San Francisco is rapidly polarizing against its tech workers as protests mount about shuttle bus use, and a huge rise in rents and evictions.
There would be less of a problem if tech workers were known in their communities but they aren’t. I know only one Google worker outside of my work circle and I have a large social circle of non-techies built over two decades.
Here are the many ways Silicon Valley tech workers are deliberately kept isolated:
Building a company culture is the same as building a cult and the practices are well known, studied and very effective at controlling people. They are used by many mainstream organizations such as Alcoholics Anonymous, not just Google.
All cults are bad because they isolate and continually indoctrinate people with a self-serving ideology that promotes its agenda above all others. Integration, and broad access to ideas and conversations builds relationships between neighbors, and creates strong communities.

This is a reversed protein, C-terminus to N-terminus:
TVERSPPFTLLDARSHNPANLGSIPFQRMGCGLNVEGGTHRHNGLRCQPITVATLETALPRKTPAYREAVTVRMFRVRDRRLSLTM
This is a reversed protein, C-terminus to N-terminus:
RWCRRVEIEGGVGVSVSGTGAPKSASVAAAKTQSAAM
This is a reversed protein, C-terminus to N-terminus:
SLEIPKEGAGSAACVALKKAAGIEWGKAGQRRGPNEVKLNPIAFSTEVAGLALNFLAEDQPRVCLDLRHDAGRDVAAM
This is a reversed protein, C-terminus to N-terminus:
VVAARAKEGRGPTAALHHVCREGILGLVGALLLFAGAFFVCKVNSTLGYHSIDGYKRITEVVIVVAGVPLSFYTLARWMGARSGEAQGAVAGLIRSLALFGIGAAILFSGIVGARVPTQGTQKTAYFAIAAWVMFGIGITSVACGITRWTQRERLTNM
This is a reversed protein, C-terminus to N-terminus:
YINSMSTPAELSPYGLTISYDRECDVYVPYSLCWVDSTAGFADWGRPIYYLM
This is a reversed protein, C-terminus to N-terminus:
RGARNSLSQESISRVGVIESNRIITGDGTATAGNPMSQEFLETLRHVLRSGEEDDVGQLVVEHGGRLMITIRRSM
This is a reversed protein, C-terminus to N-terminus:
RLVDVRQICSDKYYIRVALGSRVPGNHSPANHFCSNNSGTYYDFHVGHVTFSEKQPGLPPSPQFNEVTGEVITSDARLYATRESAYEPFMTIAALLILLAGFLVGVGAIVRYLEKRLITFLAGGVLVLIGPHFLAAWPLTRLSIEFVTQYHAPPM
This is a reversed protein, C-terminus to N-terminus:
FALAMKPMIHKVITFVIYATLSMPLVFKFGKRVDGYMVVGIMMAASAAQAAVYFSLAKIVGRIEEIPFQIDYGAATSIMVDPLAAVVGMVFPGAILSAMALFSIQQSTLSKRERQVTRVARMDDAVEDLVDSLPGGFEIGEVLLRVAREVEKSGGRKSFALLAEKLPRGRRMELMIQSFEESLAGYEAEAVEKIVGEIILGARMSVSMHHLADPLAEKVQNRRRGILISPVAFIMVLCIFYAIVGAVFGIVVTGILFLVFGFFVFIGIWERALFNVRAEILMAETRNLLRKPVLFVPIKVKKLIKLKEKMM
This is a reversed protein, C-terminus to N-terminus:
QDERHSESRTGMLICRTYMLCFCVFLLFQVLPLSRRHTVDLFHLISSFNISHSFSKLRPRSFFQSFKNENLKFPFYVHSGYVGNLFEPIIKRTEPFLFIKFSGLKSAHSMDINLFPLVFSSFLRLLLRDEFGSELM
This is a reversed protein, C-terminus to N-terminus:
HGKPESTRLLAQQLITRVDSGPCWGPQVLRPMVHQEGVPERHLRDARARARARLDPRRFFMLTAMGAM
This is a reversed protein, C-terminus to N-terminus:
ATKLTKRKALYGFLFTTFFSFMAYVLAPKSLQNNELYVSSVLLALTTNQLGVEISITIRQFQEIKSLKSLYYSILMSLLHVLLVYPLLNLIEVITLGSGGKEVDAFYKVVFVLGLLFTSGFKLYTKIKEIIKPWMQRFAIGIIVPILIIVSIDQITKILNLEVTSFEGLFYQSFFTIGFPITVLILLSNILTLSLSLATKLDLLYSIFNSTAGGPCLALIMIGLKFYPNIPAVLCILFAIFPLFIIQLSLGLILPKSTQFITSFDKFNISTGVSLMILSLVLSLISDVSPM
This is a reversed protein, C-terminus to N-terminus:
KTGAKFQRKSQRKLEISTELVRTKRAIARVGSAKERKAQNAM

Todd Carlisle, Director of Staffing, at Google says the free perks aren’t necessary. He said no one ever turned down a job at Google because there was no free lunch.
Astonishingly, he also said that Google analysed all its data and found absolutely no difference in productivity between office and home-based workers.
So why does it insist on bussing its workers?
It must be because it helps build a strong company culture — it binds its people closer together. They are less likely to leave.
Pop the bubble…
If I were in charge I would shutter the canteens and garage the shuttle buses for one day a week, and turn off the spigot of free services. And see if my staff can figure out how to get to work on time, and how to feed themselves, and maybe even figure out how to use a laundromat.
They might even come back with some new ideas.
Original ideas require original experiences. You won’t get them from inside a bubble.